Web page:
November 02, 2009
Room for Improvement Exists in Corporate Sustainability Reporting on Gender
by Robert Kropp
The Global Reporting Initiative and IFC issue guidance for enhanced corporate reporting on gender
issues, and advise investors to encourage gender diversity.
Despite the presence of gender-related indicators in the sustainability reporting guidelines issued
by the Global Reporting Initiative
(GRI), few companies report sufficiently on gender-related issues, according to a guide
entitled Embedding Gender in Sustainability
Reporting. The guide was released by GRI and the International Finance Corporation (IFC) at the CSR Asia Summit 2009.
GRI includes gender references in the Labor
Practices and Decent Work Performance Indicators of its sustainability reporting guidelines. The
guidelines advise companies to report on the number and rate of employee turnover by gender, the
composition of governance bodies and breakdown of employees according to gender, and the ratio of
salary of men to women.
The guide suggests that integrating gender perspectives into
sustainability reporting can help companies publicly demonstrate their accountability to women,
gain recognition for their efforts from workers, investors, and consumers, and help stakeholders
learn how the operations of companies contribute to gender equality.
Guidance is provided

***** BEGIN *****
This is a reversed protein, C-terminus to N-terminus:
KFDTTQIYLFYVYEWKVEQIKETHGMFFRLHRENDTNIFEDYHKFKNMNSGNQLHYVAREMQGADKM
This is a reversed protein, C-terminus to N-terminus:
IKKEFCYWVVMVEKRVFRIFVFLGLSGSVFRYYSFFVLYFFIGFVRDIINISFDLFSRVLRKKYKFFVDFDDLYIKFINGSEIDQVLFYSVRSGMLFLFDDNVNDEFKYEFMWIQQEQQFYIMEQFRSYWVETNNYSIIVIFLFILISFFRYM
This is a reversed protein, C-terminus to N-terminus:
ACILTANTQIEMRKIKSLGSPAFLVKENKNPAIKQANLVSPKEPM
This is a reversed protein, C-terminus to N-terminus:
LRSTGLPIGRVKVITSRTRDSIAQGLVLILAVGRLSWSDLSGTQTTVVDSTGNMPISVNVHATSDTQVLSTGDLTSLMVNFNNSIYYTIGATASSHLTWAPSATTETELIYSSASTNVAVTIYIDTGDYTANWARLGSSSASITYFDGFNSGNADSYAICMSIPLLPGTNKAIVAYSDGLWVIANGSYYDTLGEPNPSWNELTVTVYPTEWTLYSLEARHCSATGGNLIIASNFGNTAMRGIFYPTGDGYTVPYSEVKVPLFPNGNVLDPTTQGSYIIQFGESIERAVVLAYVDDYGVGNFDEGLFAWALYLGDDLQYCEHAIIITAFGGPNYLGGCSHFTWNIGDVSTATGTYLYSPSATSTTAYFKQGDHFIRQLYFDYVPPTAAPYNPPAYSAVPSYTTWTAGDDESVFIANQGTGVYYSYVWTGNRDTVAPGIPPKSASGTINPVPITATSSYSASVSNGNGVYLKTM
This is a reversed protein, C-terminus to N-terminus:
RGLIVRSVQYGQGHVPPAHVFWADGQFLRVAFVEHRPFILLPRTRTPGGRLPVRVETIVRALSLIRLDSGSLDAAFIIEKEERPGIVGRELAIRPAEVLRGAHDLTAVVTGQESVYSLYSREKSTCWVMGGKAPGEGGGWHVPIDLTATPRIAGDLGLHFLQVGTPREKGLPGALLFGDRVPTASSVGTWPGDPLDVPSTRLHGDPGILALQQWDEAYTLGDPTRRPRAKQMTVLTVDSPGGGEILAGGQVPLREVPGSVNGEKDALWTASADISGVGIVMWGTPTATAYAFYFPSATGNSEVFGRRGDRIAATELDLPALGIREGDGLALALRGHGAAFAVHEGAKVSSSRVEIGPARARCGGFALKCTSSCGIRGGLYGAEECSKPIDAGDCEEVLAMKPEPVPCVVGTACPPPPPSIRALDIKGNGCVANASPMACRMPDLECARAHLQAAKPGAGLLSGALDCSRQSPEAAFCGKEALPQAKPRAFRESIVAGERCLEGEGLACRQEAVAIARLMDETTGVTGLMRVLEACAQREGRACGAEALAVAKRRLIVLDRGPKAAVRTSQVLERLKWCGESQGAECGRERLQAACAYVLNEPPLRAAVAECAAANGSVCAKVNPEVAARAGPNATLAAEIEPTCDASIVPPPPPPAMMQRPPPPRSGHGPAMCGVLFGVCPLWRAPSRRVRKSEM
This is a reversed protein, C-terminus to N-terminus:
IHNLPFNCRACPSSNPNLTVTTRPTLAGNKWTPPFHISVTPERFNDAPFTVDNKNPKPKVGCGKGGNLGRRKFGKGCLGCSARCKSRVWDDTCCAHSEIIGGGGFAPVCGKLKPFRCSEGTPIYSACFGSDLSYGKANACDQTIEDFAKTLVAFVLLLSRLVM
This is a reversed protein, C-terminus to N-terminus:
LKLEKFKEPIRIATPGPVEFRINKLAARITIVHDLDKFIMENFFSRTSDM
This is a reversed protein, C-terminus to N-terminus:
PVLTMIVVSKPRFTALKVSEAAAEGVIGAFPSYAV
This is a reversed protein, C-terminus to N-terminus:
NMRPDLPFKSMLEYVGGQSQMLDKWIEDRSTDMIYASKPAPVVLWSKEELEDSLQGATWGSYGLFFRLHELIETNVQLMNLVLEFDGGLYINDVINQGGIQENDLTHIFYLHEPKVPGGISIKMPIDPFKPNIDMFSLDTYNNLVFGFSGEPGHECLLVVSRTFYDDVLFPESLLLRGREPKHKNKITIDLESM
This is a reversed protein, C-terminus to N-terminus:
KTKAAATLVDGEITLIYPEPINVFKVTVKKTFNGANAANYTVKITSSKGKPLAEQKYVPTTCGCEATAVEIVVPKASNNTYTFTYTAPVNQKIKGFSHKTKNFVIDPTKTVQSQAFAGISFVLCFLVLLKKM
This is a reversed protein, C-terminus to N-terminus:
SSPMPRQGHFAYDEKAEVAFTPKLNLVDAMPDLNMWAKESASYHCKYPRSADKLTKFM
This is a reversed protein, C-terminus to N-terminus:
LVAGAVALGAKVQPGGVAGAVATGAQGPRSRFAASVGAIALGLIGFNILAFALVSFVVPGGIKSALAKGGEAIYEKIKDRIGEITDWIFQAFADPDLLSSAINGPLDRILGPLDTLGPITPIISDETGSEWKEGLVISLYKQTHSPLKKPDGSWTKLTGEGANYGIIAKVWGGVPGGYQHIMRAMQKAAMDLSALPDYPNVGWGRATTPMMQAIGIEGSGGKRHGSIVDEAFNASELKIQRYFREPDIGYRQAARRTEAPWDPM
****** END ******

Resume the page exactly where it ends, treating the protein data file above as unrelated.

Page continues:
to companies for implementing gender equality in the areas of organizational governance and values,
the workplace, the supply chain, the community, consumers, and investment.
In the area of
investment, the guide observes that "Led by socially responsible investment (SRI) funds, but
increasingly being adopted by others, investors' decisions are often informed by public interest
concerns," and that "Some socially responsible investment funds screen for gender performance when
selecting companies to invest in." Furthermore, according to the guide, "there is a growing belief
in the investment world, supported by research findings, that companies that empower women and
encourage gender diversity may outperform others in the long term."
The guide advises both
sustainability and mainstream investors to exert influence on companies by implementing policies
for investment decision-making that include gender criteria.
Acknowledging that its
current sustainability reporting guidelines "only cover a limited number of explicit
gender-specific issues," GRI concludes with a statement of intention to consider gender for
inclusion in forthcoming updates of the guidelines.
SRI World Group, Inc. All Rights Reserved.